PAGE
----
This year, with the launch of IRAP’s Alumni Association, we’re thrilled to bring you a new Alumni Spotlight series! On our website and in our quarterly newsletter (make sure to join our mailing list!), we’ll be regularly featuring former IRAP students who have become strong advocates and leaders in their fields of practice. Each Alumni Spotlight will take the form of a Q&A.
Our first featured alumna is Priya Lane, who worked with IRAP as a law student at Northeastern and now directs the economic justice project at the Lawyers’ Committee for Civil Rights and Economic Justice (LCCREJ).
Read on to see how Priya’s work with IRAP has informed her career!
How did you become involved with IRAP and how did IRAP impact your law school experience?
I became involved with IRAP when I was a 2L. I saw a flyer for an info session. A 3L had a friend involved with the group and had wanted to start one at Northeastern. I signed up at that first meeting and was assigned to an SIV case, a former translator who worked with the American military and was now in danger because of that work. That summer I transitioned into being one of the coordinators for the group in my 3L year. I also had the pleasure of knowing that we successfully secured a visa for our client, who is currently living safely in America.
IRAP was a huge part of my law school experience. I loved being able to feel like I was directly helping people while still a student. In some ways, unlike a structured clinic, IRAP gives students real insight over what it is like to practice. Troubleshooting ways to speak to your client or submit documents are some issues that attorneys face all the time.
IRAP has a unique model of partnering law students with pro bono lawyers — please describe your experience working with attorneys on urgent refugee resettlement cases.
One of the things I loved most about my experience with IRAP was that it afforded me the opportunity to work closely with pro bono attorneys. Both as a student working on a case and as a coordinator later, I was constantly inspired by how much passion these incredibly busy attorneys had for the work. Additionally, I always felt that they had trust in the students to take the lead on aspects of the work while always being there to provide guidance.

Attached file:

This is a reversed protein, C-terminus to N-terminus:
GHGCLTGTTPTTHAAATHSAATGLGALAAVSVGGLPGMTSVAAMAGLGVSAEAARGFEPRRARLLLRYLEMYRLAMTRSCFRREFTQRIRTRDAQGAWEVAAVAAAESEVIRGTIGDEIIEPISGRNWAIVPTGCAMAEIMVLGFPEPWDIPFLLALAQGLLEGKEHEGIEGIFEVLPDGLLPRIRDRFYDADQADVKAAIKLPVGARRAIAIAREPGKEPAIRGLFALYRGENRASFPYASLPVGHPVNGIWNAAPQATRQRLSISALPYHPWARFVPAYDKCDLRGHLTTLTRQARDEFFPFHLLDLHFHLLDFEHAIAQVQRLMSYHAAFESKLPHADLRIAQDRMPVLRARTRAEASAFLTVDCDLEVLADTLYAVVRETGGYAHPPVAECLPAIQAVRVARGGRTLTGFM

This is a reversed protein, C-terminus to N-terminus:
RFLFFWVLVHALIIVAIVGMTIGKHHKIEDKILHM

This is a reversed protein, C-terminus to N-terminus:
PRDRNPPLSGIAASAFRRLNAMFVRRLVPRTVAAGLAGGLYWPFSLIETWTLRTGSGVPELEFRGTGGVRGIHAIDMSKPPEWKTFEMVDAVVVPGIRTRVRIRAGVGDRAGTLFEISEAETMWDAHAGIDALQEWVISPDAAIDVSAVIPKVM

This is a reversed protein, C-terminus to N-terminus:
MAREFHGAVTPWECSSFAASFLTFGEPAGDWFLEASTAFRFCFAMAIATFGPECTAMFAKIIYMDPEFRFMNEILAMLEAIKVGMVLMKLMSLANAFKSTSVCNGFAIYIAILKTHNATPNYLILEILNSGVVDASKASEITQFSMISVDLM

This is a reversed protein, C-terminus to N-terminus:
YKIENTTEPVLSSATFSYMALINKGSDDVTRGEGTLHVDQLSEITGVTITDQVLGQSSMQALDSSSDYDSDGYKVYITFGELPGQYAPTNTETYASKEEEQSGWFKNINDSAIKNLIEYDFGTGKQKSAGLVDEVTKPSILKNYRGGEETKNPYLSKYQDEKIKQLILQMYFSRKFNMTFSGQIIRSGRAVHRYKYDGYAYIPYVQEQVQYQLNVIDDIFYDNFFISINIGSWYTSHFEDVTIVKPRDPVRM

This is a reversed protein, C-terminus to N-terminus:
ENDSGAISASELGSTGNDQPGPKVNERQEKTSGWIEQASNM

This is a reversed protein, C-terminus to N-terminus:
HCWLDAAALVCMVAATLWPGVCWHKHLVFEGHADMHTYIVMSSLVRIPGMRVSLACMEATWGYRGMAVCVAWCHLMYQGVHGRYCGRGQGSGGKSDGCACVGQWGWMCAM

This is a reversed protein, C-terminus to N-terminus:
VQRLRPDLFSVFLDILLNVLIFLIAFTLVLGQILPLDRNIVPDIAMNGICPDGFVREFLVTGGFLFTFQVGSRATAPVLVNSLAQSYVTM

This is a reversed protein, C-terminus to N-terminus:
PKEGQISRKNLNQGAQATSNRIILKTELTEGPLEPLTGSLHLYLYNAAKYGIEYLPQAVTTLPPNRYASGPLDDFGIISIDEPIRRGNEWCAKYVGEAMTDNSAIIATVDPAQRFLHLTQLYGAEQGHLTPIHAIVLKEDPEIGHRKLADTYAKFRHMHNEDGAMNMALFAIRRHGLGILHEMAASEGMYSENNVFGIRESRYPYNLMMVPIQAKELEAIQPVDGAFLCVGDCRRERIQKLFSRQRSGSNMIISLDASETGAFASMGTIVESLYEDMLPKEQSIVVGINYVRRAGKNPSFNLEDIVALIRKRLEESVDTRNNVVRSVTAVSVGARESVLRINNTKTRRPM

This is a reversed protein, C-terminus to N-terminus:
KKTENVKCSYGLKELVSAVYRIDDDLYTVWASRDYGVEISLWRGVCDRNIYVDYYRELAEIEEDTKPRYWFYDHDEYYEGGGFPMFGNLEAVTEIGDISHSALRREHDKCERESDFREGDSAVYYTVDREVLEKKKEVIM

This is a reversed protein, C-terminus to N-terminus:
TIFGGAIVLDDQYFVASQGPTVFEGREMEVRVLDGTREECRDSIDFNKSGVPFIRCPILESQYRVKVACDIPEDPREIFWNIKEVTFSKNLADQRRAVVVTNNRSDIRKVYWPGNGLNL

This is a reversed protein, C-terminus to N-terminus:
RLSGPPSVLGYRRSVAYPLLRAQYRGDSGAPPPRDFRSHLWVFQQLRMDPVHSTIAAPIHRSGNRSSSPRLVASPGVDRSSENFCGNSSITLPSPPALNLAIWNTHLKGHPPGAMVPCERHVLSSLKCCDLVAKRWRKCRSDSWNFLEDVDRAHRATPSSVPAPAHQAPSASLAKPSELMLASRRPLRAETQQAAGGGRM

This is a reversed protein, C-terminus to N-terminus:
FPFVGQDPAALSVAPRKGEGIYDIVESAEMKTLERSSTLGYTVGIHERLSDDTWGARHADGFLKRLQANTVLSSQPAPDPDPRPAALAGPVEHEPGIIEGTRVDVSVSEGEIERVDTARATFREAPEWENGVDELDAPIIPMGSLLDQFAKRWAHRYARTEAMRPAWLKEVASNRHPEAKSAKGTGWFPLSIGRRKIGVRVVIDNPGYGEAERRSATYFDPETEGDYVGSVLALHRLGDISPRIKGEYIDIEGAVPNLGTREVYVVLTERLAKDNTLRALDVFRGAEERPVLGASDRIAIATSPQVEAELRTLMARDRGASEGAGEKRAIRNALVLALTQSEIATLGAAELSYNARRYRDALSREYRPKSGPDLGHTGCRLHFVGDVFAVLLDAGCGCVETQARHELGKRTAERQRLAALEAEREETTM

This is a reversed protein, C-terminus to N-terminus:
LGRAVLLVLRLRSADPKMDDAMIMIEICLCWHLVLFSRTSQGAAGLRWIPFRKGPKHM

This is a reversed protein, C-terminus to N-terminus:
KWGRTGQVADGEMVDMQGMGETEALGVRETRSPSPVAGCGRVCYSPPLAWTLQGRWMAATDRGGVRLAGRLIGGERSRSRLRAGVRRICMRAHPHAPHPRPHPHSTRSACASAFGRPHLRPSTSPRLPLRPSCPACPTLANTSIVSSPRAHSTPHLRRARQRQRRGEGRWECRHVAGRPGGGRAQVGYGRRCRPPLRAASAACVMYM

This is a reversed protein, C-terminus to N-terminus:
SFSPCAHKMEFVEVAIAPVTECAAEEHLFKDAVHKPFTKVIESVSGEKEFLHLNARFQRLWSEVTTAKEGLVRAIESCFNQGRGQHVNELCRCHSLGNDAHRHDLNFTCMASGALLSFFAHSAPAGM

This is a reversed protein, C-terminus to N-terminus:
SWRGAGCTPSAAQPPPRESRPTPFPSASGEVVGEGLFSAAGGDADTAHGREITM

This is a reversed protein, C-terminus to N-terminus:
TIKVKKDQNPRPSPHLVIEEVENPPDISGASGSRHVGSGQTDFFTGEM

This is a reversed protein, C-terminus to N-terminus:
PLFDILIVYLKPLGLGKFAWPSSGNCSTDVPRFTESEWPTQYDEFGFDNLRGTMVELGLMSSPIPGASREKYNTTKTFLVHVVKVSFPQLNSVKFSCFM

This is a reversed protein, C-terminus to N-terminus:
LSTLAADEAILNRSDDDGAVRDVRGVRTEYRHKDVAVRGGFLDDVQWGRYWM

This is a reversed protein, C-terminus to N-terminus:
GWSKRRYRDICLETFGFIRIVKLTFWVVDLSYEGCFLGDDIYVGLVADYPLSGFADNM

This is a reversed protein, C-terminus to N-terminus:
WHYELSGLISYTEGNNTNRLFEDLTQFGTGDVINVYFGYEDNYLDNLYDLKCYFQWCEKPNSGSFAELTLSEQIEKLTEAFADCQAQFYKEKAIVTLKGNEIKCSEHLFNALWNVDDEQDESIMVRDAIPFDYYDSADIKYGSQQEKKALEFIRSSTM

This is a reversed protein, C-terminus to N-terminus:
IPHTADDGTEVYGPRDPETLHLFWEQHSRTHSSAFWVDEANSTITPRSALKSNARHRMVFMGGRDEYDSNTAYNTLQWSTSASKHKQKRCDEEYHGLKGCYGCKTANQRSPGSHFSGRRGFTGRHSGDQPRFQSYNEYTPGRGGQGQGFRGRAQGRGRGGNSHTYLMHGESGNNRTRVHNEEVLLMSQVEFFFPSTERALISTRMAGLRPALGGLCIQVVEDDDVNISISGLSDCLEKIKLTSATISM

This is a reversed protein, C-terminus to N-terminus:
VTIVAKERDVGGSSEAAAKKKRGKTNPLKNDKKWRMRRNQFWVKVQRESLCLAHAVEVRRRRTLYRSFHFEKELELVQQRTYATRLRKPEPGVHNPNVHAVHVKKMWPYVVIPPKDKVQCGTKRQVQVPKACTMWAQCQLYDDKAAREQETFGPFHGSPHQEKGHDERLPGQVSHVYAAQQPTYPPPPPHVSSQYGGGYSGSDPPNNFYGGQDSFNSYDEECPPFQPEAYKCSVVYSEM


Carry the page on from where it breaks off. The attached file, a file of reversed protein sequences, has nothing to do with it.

What have you been doing since you graduated from Northeastern University School of Law in 2013?
Since graduating, I have been working at the Lawyers’ Committee for Civil Rights and Economic Justice (LCCREJ). I am currently the director of our economic justice project, where we assist minority and immigrant owned small businesses with the legal and business issues they need to succeed. Like IRAP, LCCREJ has a unique model of working in partnership with pro bono attorneys on all of our cases and issue areas.
In what ways has your involvement with IRAP in law school impacted your career?
A lot of the skills I developed working with pro bono attorneys has helped me in my career. I came in to this work used to the dynamics involved with working with pro bono attorneys, which was beneficial in helping me hit the ground running at LCCREJ. Working with IRAP also remains one of the things that I point to as great work that I was able to do as a law student. IRAP gives law students the ability to say that they had real ownership over a client’s case even before graduating law school, which is a huge plus in any sort of legal employment scenario.
The world is currently facing the largest refugee crisis since World War II. Why is IRAP’s work — mission and model — so important?
IRAP’s mission and model are both crucial factors in today’s society. IRAP’s mission is necessary as part of a larger effort to combat a lot of the ills we face. Like the work we do at LCCREJ fighting Islamophobia and general misconceptions around immigrants and immigration, IRAP’s mission of helping to secure the rights of refugees and educate the public about their plight can make a big difference in easing the burden that these families feel.
IRAP’s model is also crucial. Engaging the private bar in substantive pro bono issues is a great way to mobilize a larger force of attorneys all over the country. Like at LCCREJ where we create pro bono opportunities for firm attorneys, IRAP successfully inspires attorneys from all fields of law to give back and convinces them that they can make a difference to ease this crisis.